A Bronze Age mound in Central Asia yielded a tantalizing clue to a “new” ancient civilization. For archaeologist Fred Hiebert, it was one more reason why Raphael Pumpelly was right.

Clockwise from top left: Dr. Fredrik Hiebert (photo by Candace diCarlo); Raphael Pumpelly; the 15th-century mosque at Anau, which was destroyed by an earthquake in 1948. The city of Anau, about a mile from the excavation sites, was abandoned in 1844; the south kurgan at Anau.


The journal entry for May 31, 2ooo, is uncharacteristically laconic for Fred Hiebert. It mentions a stone step, a few pieces of charcoal, some clay lumps. Then, finally: “Found a small black stamp seal in the backdirt from 221.” There are no exclamation marks.

IT WAS HOT THAT DAY, but then, it’s always hot in Turkmenistan that time of year. By 10 a.m., the sun was over the walls of the main trench and the wind was whipping dust into the eyes and sweaty brows of the crew. The three Americans (all from Penn), six Turkmen, one Russian, and one Dane were digging in a small area of Unit 221, a Bronze Age storage or administrative room—hauling the dirt to the backdirt pile and sifting it through a quarter-inch-mesh screen.
      Hiebert, the Robert H. Dyson Assistant Professor of Anthropology and assistant curator of the University Museum’s Near East section, was directing the dig at the base of the south kurgan at Anau. That great mound of mud-brick walls and rubble, nearly 50 feet high, is all that’s left of a Bronze Age civilization that flourished some 4,500 years ago in the fertile strip between the Kopet Dag mountains and the Kara Kum desert. (The name Anau comes from old words meaning “new water.”) Another mound, the north kurgan, dates back more than 6,000 years to the Copper Age.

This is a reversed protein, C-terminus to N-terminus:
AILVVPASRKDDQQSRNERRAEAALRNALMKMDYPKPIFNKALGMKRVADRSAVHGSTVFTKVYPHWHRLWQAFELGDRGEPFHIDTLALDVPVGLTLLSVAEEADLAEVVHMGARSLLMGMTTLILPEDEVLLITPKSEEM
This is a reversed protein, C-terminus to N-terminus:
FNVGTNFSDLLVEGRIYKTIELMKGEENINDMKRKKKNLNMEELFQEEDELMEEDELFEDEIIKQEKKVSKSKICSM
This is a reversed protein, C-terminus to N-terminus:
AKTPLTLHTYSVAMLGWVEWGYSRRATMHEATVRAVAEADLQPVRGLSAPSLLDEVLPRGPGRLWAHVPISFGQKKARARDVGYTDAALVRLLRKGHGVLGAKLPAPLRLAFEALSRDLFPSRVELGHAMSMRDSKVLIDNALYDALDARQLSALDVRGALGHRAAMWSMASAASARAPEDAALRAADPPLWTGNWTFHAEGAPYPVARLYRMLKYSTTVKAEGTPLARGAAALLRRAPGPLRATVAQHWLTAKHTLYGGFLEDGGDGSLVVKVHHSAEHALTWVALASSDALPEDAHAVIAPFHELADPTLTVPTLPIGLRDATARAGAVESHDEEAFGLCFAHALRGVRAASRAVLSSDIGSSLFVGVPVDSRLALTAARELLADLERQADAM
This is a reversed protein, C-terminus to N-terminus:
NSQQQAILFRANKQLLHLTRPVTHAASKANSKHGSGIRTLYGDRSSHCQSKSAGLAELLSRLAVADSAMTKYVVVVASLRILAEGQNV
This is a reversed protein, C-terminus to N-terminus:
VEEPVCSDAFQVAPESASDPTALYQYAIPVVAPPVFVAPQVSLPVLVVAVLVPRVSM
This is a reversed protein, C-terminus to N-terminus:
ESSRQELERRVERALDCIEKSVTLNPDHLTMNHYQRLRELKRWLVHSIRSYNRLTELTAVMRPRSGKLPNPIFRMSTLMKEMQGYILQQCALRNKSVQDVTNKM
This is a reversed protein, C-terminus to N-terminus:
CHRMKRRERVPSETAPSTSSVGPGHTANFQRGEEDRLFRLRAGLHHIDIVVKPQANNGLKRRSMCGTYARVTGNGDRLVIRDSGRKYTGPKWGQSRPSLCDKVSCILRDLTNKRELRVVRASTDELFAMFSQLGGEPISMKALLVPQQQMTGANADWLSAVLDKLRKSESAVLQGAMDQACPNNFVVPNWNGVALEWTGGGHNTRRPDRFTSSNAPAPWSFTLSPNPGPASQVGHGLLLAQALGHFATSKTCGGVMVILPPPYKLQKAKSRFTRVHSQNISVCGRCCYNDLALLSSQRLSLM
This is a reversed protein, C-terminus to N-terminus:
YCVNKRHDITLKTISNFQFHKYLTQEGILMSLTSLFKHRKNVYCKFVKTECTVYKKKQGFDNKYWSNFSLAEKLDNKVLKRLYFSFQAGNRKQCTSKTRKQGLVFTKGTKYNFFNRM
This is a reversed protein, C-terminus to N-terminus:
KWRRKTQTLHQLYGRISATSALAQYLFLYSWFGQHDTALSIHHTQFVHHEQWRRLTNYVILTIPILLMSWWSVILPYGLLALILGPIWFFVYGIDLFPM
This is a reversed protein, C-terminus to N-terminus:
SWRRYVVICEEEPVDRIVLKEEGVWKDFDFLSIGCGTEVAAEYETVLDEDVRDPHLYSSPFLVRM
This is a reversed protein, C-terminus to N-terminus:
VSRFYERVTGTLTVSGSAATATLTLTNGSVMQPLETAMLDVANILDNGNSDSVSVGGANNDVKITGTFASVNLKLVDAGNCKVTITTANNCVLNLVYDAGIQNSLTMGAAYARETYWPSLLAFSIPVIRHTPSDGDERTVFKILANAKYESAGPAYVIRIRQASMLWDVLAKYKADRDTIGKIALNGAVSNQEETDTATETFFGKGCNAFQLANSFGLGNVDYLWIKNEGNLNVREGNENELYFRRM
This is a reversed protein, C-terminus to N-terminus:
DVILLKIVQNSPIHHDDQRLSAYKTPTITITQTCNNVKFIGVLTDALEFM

During the past few weeks, the crew had uncovered a complex of rooms, surprisingly large and well built. From the charcoal, they were able to date it to 2300 B.C. But getting to the bottom was taking a lot longer than they had expected.
      From his perch at the top of the south kurgan, Hiebert could see a white Niva driving toward them. It belonged to his Turkmen colleague on the dig, Dr. Kakamurad Kurbansakhatov, better known as Murad. His arrival was a perfect excuse for the crew to break for “second breakfast”: tea and cookies on the ornamental felt mats while a group of camels munched on camelthorn nearby.
      The white Niva pulled up. Murad got out. As he walked past the backdirt pile from Unit 221, he noticed something in the still-moist soil and picked it up. He chided Ana and Kakish, the young Turkmen screeners, for tossing onto the pile what must have looked to them like a dirt-encrusted pebble. Then he called Hiebert over and handed the tiny object to him.
      Hiebert looked at it carefully, then took it over to a nearby irrigation canal and washed off the dirt. One crew member—Lauren Zych C’99 G’00, then a graduate student in anthropology—recalls that he became “very excited.” That would not be out of character for Hiebert, whose enthusiasm is legendary. But he himself recalls being “deep in thought.” It was a stamp seal, clearly, though he couldn’t decipher its inscription. At the time he thought it was probably Harappan—another ancient civilization from the Indus Valley, some 1,600 kilometers away. A nice find, good evidence of interregional trading—one of his passions—but not what he was hoping for. After passing it around to the other members of the crew, Hiebert put it in a baggie, numbered it, and went back to work.

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